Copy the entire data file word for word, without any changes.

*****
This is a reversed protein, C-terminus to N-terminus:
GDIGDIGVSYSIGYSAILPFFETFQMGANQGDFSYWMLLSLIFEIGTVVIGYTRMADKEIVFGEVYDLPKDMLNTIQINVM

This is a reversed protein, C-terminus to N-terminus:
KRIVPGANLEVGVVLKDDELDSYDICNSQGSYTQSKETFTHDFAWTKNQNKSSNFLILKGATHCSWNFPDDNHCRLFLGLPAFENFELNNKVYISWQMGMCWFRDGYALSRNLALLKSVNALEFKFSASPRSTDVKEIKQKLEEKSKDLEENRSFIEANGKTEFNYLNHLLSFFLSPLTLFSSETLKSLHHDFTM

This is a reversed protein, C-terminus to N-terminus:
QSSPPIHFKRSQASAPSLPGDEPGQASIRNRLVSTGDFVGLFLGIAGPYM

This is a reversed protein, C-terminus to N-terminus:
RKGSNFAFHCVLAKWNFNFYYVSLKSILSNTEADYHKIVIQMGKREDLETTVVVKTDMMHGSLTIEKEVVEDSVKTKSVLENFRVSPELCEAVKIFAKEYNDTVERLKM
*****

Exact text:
This is a reversed protein, C-terminus to N-terminus:
GDIGDIGVSYSIGYSAILPFFETFQMGANQGDFSYWMLLSLIFEIGTVVIGYTRMADKEIVFGEVYDLPKDMLNTIQINVM

This is a reversed protein, C-terminus to N-terminus:
KRIVPGANLEVGVVLKDDELDSYDICNSQGSYTQSKETFTHDFAWTKNQNKSSNFLILKGATHCSWNFPDDNHCRLFLGLPAFENFELNNKVYISWQMGMCWFRDGYALSRNLALLKSVNALEFKFSASPRSTDVKEIKQKLEEKSKDLEENRSFIEANGKTEFNYLNHLLSFFLSPLTLFSSETLKSLHHDFTM

This is a reversed protein, C-terminus to N-terminus:
QSSPPIHFKRSQASAPSLPGDEPGQASIRNRLVSTGDFVGLFLGIAGPYM

This is a reversed protein, C-terminus to N-terminus:
RKGSNFAFHCVLAKWNFNFYYVSLKSILSNTEADYHKIVIQMGKREDLETTVVVKTDMMHGSLTIEKEVVEDSVKTKSVLENFRVSPELCEAVKIFAKEYNDTVERLKM